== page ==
(Bloomberg) Federal Reserve Chairman Jerome Powell said the central bank will resume purchases of Treasury securities in an effort to avoid a repeat of recent turmoil in money markets, while hinting at the possibility of another interest rate cut.
“My colleagues and I will soon announce measures to add to the supply of reserves over time,” he told a National Association for Business Economics conference in Denver on Tuesday.
The Fed chief suggested that the purchases would be made up of Treasury bills and stressed the buying should not be seen as a return of the crisis-era quantitative easing programs that the Fed engaged in a decade ago to boost the economy. Three-month bill yields fell on the comments.
“I want to emphasize that growth of our balance sheet for reserve management purposes should in no way be confused with the large-scale asset purchase programs that we deployed after the financial crisis,” he said. “Neither the recent technical issues nor the purchases of Treasury bills we are contemplating to resolve them should materially affect the stance of monetary policy.”
“In no sense, is this QE,” Powell said in a moderated discussion after delivering his speech.
The Fed has cut interest rates twice this year to shelter the U.S. economy from weak global growth and trade-policy uncertainty. Traders in federal funds futures are betting that the Federal Open Market Committee will reduce rates again at its Oct. 29-30 meeting from the current target range of 1.75% to 2%.
In the question and answer period after his speech, Powell compared the current period to two instances in the 1990’s when the Fed cut rates three times in a successful effort to keep an economic expansion on track.
Powell’s comments suggest the Fed is inching closer to reducing rates at the upcoming meeting “but it’s not a done deal,” said Michael Gapen, chief U.S. economist at Barclays Plc.
“Another rate cut as early as this month remains a real possibility,’’ agreed Sarah House, senior economist, Wells Fargo & Co., who attended the Denver conference.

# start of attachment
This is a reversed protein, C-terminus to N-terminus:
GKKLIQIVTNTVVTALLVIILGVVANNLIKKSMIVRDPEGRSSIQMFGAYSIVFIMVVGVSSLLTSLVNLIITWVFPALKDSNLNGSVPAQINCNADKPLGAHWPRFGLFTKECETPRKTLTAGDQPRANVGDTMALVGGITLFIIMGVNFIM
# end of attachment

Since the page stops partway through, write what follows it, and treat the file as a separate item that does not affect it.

Powell told the gathering that the actions the Fed has already taken “are providing support for the outlook,” which remains favorable but faces risks, principally from global developments such as trade and Brexit.
“The broader geopolitical risks are important right now,’’ Powell said. “You have to be watching those carefully and assess the implications.”
The economy has recently shown signs of slowing as weakness overseas has spread to the U.S. and moved from domestic manufacturing industries to services.
The job market has also downshifted, even as unemployment has fallen to a half-century low of 3.5%. Nonfarm payrolls grew by an average of 157,000 per month in the third quarter, compared with gains above 200,000 earlier in the expansion.
Powell said that work done by the Fed mining private-sector data suggested the most recent job gains may ultimately be revised lower, but that the pace would still be above the level needed to hold unemployment steady.
He voiced confidence though that the economic expansion would remain on track. “This feels very sustainable,’’ [That’s what she said!]
Money markets were roiled last month as a combination of corporate tax payments and the settlement of Treasury debt purchases temporarily sent short-term interest rates skyrocketing.
The Fed announced last week that it will extend through October the ad hoc liquidity lifeline that it’s been offering to U.S. funding markets since then.
“We will not hesitate to conduct temporary operations if needed to foster trading in the federal funds market at rates within the target range,” Powell said.
“As we indicated in our March statement on balance sheet normalization, at some point, we will begin increasing our securities holdings to maintain an appropriate level of reserves,” he added. “That time is now upon us.”
Well, maybe not right now.
The NEW logo for The Federal Reserve.